If you own a camper trailer or RV we can't stress enough how important it is to keep these covered year-round with a waterproof vinyl tarp. We have sold dozens of tarps to camper owners whose previous trailers have been ruined by leaks, rot and mold.
Recently, we sold a tarp to a travel trailer owner, in Prince Rupert BC, whose trailer rotted out after just two years and had to be sold for pennies on the dollar.
Don't wait until you see signs of leaks before deciding to cover your trailer with a waterproof tarp. By the time you see evidence of a leak your trailer has likely suffered several thousand dollars in damage. A new quality cover should be your first purchase after buying a new RV.
Don't take our word for it, just search Google for something like "RV Roof Leak" and read a few articles from angry RV owners.
If you have had a leaking roof in your house you know how much damage this can cause. In most cases, an RV leak is actually a lot worse. Here's why:
It is ironic that trailer owners don't hesitate to take out insurance on their trailers for theft and collision when the chance of these events is extremely remote while, at the same time, some won't spend a couple hundred dollars to protect their trailer from water damage; something that is extremely likely as the trailer ages.
Even if your trailer doesn't leak, dust and debris are constantly making a mess of the top of your trailer. Climbing a ladder to scrub your RV is hard work and can be dangerous since you can injure yourself and scratch or dent your trailer. Also, you will find that some stains just don't come off or you need to use harsh chemicals to cut through tree sap or mold and mildew. An easier solution is to cover your trailer with one of our heavy duty tarps and when that gets dirty you simply take it down and place it on your driveway or lawn and scrub it down. This keeps your travel trailer looking like new for many years and eliminates the need to use solvents on your trailer which can damage the surface.
Ants are another common hazard for RVs and trailers that are parked beneath trees. Trees drip tiny sap droplets that not only stain the top of your trailer but also attract ants and other insects. As the ants harvest the sap they often penetrate the sealants on top of the trailer causing leakage and eventually holes large enough for the ant colonies to tunnel through. You have invested thousands of dollars in your travel trailer or motor home. Now is the time to spend a few dollars to ensure it will last for many years.
Our durable tarpaulins are available in a range of colors but we recommend a light color such as white or grey to keep your travel trailer cooler in the summer. Because of the substantial weight of our tarps, you will find that you barely need to tie them down to keep them from blowing off. Our custom, made-to-order, vinyl tarps are designed to last for up to 10 years without leaking. The top of the trailer is the most important area to be fully covered. We recommend that you also cover a few inches down the sides and most of the ends. This will allow the trailer to breathe while protecting it from water damage. If the front of the camper is slanted, the tarp should cover to the point where the side of the trailer becomes vertical so that the water that runs off the tarp falls to the ground, not onto the trailer. If your trailer has an air conditioner on top, be sure to add enough material in both directions to go over the air conditioner (and skylights, etc.) and still reach the sides.Here is an example of a tarp that was ordered too short. The length of the sides and the back look about right. The problem is that the tarp does not come down far enough at the front. When water drains off the tarp it will run directly onto the front of the trailer causing staining and the potential for leaks. This tarp should really have been ordered about seven feet longer to be 100% effective.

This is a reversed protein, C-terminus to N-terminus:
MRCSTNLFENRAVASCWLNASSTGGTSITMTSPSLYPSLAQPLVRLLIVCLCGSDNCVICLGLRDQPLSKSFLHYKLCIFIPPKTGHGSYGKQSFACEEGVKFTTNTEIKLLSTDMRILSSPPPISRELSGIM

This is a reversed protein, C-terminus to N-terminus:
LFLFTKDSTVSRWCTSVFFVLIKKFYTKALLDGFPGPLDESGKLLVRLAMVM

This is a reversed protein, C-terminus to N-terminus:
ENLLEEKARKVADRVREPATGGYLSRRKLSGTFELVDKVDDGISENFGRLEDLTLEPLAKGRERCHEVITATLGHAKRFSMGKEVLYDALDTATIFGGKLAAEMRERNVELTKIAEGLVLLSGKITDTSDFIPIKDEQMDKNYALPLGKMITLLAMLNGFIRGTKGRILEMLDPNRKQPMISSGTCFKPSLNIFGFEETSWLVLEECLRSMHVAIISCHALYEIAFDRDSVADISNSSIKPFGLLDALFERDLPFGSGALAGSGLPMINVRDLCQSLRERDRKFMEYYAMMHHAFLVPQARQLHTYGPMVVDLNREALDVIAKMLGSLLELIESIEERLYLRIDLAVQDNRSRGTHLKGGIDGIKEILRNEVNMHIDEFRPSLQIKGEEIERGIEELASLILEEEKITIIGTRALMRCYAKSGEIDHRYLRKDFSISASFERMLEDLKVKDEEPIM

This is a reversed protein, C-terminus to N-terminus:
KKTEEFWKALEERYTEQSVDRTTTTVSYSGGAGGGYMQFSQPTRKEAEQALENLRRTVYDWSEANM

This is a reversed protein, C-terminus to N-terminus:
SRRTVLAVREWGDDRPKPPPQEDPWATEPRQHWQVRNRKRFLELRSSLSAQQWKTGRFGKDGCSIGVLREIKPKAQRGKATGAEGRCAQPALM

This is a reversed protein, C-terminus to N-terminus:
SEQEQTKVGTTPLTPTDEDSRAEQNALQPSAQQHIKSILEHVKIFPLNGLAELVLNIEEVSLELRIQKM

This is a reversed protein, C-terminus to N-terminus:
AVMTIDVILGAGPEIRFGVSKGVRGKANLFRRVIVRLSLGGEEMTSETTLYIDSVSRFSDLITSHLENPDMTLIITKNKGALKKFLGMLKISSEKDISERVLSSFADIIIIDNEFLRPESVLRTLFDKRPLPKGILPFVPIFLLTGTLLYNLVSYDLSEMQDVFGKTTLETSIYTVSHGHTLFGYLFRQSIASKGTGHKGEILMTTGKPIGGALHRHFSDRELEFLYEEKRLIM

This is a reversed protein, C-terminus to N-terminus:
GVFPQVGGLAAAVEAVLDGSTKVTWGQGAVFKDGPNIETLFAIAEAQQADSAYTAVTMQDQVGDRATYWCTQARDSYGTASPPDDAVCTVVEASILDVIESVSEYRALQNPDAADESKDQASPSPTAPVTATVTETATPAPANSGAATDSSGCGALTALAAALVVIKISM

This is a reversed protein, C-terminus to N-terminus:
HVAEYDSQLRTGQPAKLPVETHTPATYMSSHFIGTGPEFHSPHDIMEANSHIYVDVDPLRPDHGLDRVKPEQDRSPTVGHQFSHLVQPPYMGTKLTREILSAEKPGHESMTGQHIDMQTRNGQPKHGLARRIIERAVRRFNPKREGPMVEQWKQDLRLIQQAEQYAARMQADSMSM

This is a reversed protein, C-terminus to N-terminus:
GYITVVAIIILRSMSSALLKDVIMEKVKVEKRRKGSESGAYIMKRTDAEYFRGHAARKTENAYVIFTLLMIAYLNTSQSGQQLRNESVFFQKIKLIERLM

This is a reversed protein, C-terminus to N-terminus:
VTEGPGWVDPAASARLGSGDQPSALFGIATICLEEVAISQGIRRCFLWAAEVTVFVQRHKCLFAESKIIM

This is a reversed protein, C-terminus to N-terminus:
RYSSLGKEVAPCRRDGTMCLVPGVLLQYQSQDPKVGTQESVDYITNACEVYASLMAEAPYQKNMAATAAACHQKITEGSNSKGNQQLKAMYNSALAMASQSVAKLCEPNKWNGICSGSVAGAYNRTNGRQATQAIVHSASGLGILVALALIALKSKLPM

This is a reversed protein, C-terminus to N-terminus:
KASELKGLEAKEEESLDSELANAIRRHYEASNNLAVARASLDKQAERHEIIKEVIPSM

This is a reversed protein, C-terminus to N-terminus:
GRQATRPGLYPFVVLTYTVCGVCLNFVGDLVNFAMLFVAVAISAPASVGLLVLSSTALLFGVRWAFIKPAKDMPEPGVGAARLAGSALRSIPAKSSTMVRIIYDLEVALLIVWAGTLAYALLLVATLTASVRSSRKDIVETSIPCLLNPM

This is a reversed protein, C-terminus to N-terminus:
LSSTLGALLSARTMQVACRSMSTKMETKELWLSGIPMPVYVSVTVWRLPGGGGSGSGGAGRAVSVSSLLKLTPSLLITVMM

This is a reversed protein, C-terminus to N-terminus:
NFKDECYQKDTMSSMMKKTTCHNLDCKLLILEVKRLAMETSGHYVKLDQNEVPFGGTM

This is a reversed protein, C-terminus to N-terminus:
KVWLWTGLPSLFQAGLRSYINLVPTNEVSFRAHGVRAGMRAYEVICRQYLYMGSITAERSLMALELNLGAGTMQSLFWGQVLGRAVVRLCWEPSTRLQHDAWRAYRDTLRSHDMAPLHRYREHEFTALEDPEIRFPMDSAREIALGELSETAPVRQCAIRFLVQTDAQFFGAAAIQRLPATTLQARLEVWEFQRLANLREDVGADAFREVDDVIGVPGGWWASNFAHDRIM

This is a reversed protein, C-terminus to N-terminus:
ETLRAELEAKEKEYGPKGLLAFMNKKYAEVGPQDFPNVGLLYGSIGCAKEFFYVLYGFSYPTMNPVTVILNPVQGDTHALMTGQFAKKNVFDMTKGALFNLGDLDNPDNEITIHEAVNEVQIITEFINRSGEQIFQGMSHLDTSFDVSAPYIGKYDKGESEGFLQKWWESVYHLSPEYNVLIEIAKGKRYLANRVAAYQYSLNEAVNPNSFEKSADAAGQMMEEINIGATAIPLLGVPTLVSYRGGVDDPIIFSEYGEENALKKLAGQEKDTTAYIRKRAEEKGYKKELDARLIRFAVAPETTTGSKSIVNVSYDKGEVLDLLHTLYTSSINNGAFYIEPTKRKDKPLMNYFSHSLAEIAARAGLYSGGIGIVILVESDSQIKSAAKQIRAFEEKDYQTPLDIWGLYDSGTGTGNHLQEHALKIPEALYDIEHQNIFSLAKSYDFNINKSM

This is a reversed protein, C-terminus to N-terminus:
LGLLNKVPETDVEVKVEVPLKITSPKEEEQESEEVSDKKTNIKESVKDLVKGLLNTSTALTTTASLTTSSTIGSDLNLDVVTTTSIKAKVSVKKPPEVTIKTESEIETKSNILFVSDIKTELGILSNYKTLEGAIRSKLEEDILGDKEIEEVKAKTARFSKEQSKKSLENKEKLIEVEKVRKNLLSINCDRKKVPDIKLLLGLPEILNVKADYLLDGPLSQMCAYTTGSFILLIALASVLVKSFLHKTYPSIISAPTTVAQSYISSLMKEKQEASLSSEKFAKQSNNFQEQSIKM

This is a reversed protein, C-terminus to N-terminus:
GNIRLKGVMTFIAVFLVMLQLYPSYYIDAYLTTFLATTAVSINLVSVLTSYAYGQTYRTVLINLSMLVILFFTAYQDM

When deciding on the correct width, keep in mind that you generally want the edge of the tarp to hang above the door so that it does not get in your way when you go in and out.
You usually don't need very many grommets to keep your RV tarp secure. Think about where you plan to attach the grommets and use this to determine where the grommets should be placed. There is no point in adding grommets that don't get used. You can even send us a diagram to let us know the exact grommet positions you would like us to use if you don't want them evenly spaced.
Here we show an example of a tarp that was sized perfectly so that rainwater sheds to the ground, not onto the trailer. If you find that the sides of the tarp droop down and get too close to the trailer, you might want to consider sliding a few 2x4 boards straddled across the top of your trailer. If these are sized say about one foot wider than the trailer this would force the sides of the tarp to extend about 6" in either side of the trailer to promote better runoff.
The one thing to notice about this tarp is that there are likely more grommets than are needed. Since the side of the trailer does not have many fastening points to tie into, many of the grommets will likely go unused. Unless your trailer is parked in a very windy area, usually you only need 6 - 8 grommets to secure it. It is not a big deal to have extra grommet, especially if you plan to multi-purpose this tarp. For example, if you are planning to hang it above the trailer when you are camping to provide shade and rain protection you might be glad to have the extra grommets to fasten to tree branches.